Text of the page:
There were a few moments during President Biden’s State of the Union address when both sides of the aisle stood up and cheered. Granted, there weren't many, but the bar is set quite low in our polarized times, and it seemed like there were more outward expressions of unity than we have seen in the recent past. A call for reshoring manufacturing was one of those rally-round-the-flag moments.
Rosemary Coates, founder and Executive Director of the Reshoring Institute, said she was delighted to hear Biden address global supply chain issues and the urgent need to re-establish manufacturing in America. “I think it’s time that the US develop an industrial policy around manufacturing. We have always resisted this notion, letting the markets freely determine supply and demand for products," Coates told PlasticsToday. “But the Covid pandemic exposed our significant vulnerabilities in products like pharmaceuticals and semiconductors, and now I believe that the federal government needs to support some of these industries with policy. An industrial policy would allow for federal investment, low-cost loans, tax relief, and other incentives to ensure a supply of products for the health and well-being of all Americans,” said Coates.
|Rosemary Coates will be speaking at the forthcoming Plastec West and Medical Design & Manufacturing event in Anaheim, CA. Her session, “Global Supply Chain in Chaos — Why Reshoring Is the Smart Path Forward,” is scheduled for April 12 at 8:30 a.m. The trade show and conference runs from April 12 to 14 at the Anaheim Convention Center. Go to the event website for more information and to register to attend.|
During his address, Biden cited the decision of semiconductor giant Intel to build a $20 billion mega site outside of Columbus, OH. “Up to eight state-of-the-art factories in one place. 10,000 new good-paying jobs,” said Biden, adding that it could be just the beginning. Intel CEO Pat Gelsinger reportedly would increase that investment to $100 billion — one of the biggest manufacturing investments in US history — if Congress passes the Innovation Act.
Coming together on the Innovation Act
Congress needs to reconcile the $250 billion US Innovation and Competition Act of 2021 passed by the Senate with the America Competes Act of 2022 that was passed in the House to send a single bill to President Biden’s desk. During the State of the Union address, he called on lawmakers to do just that. But it’s Congress we’re talking about, not the nimblest of bodies.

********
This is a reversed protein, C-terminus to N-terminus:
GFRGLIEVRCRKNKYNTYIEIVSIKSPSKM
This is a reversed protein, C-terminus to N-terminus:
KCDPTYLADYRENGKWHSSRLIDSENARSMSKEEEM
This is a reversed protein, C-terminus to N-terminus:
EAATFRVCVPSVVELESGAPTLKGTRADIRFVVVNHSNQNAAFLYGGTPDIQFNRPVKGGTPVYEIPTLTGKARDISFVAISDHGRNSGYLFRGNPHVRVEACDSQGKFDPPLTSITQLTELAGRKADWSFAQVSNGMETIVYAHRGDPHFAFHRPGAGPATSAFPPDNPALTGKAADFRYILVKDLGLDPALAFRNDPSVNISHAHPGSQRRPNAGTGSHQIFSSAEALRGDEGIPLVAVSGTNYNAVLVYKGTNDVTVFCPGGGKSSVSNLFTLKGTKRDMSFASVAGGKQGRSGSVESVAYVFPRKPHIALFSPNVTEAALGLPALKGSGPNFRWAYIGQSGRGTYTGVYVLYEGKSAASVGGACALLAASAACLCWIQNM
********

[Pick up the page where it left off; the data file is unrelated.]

Still, reshoring and nearshoring continue apace, with or without government incentives. Although it’s impossible to verify the number of jobs that have been reshored, it’s clear that a movement to bring back manufacturing is gaining steam. “At the Reshoring Institute, we are engaging with a steady stream of clients that are looking for new factory locations in the United States with the intention of building new factories here," said Coates. “There is also a boom in factory construction along the US-Mexico border, where manufacturers can take advantage of lower-cost labor in Mexico and import products duty-free under the USMCA trade agreement.”
The tale of the masks
It’s important to note that not all manufacturing is leaving low-wage countries and setting up shop here or in Mexico, nor should it. There is no economic advantage to reshoring the production of T-shirts, plastic bags, and other commodity items to US- or Mexico-based facilities. The fate of some US manufacturers of face masks tells a cautionary tale.
An article in the New York Times on March 5, “Why American Mask Makers Are Going Out of Business,” recounts how a number of companies emerged in the early days of the pandemic to manufacture face masks. As you may recall, there was an alarming shortage of personal protective equipment, which was almost entirely being made in China. DemeTech in Miami invested several million dollars on resources for mask production; by the fall of 2020, it was able to produce five million masks a day, writes Joe Nocera in the Times. It hired hundreds of employees. Business was booming, until it wasn’t. “As soon as the waves crested and Chinese companies, determined to regain their market share, began exporting masks below cost, the customers disappeared. Today . . . DemeTech has laid off nearly all the employees it hired to make masks, and it has shut most of its mask manufacturing center,” writes Nocera. The same thing happened to other small businesses that saw an opportunity but had no plan B when demand disappeared.
In the State of the Union address, Biden vowed that everything from the deck of an aircraft carrier to the steel on highway guardrails would be made in America. “The plight of these small mask companies, however, suggests that reviving American manufacturing — even when the underlying rationale is national security — won’t be easy,” writes Nocera.